[PS-2.32] Learning to read irregular and regular words: Combining artificial orthography learning methods with fMRI

Taylor, J. 1, 2 , Rastle, K. 3 & Davis, M. 1

1 MRC Cognition and Brain Sciences Unit
2 Newnham College, University of Cambridge
3 Royal Holloway University of London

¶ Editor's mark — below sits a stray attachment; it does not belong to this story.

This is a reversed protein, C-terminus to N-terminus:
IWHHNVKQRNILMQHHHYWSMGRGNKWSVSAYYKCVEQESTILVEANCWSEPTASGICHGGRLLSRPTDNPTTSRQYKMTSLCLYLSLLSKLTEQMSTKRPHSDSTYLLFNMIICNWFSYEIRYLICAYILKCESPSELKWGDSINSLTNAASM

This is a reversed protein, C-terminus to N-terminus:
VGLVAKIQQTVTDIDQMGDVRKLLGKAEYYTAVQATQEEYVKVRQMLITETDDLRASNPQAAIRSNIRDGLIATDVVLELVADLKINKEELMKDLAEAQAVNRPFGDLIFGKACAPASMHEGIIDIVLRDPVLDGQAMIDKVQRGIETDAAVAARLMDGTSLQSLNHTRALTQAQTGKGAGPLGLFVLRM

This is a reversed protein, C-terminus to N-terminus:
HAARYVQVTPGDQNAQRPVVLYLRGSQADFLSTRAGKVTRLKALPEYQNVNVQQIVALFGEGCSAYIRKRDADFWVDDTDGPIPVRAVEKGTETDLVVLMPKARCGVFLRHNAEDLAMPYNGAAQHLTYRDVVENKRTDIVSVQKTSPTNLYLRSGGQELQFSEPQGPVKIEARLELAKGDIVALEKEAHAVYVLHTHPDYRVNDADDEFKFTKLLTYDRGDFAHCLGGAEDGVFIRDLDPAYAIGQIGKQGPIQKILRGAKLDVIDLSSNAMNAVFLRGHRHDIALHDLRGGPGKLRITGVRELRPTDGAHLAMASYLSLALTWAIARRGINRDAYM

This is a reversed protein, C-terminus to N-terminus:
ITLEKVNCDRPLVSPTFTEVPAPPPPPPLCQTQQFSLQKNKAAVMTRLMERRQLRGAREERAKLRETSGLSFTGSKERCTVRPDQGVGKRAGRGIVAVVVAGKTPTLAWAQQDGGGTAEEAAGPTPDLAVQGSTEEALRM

Cognitive models of reading proposed that item-specific knowledge is necessary for irregular word reading (SEW, YACHT). Whereas item-specific knowledge is lexical (whole-word forms) in the Dual Route Cascaded model (Coltheart et al., 2001), it is semantic in the triangle model (Plaut et al., 1996). Neuroimaging contrasts are often confounded by difficulty, familiarity, and word meaning and, as such, have not discriminated between these possibilities. This fMRI experiment used an artificial language to avoid these confounds and delineate the neural systems supporting irregular and regular word learning. Twenty-two adults learned to read 24 new words written in novel symbols, whilst in an MRI scanner. Some words were regular - all symbols had one pronunciation, some words were irregular - vowel symbols were pronounced differently in different words. Regular symbols occurred in 8 (high frequency) or 4 items (low frequency). Learning involved interleaved training (see word-hear pronunciation) and testing (read words aloud) phases, and was followed by generalization to untrained words. Participants learned the trained words (regular high/low frequency-83%, irregular-73% correct) and generalized their knowledge to untrained words (70% correct). Activity in left occipitotemporal (visual-form processing) and parietal (spelling-sound processing) cortices was greater during irregular than regular word learning. However, this was also true for regular words containing low relative to high frequency symbols. In contrast, activity in left inferior frontal gyrus was greater for irregular words than either type of regular word. When confounds of difficulty, familiarity, and meaning are removed, irregular words do not engage brain regions representing visual form more than regular words. Parietal regions involved in mapping from spelling-to-sound are engaged when these mappings are either infrequent or irregular. Inferior frontal cortices are involved in resolving the phonological conflict associated with the multiple competing pronunciations available for irregular words, as embodied in both the DRC and triangle model.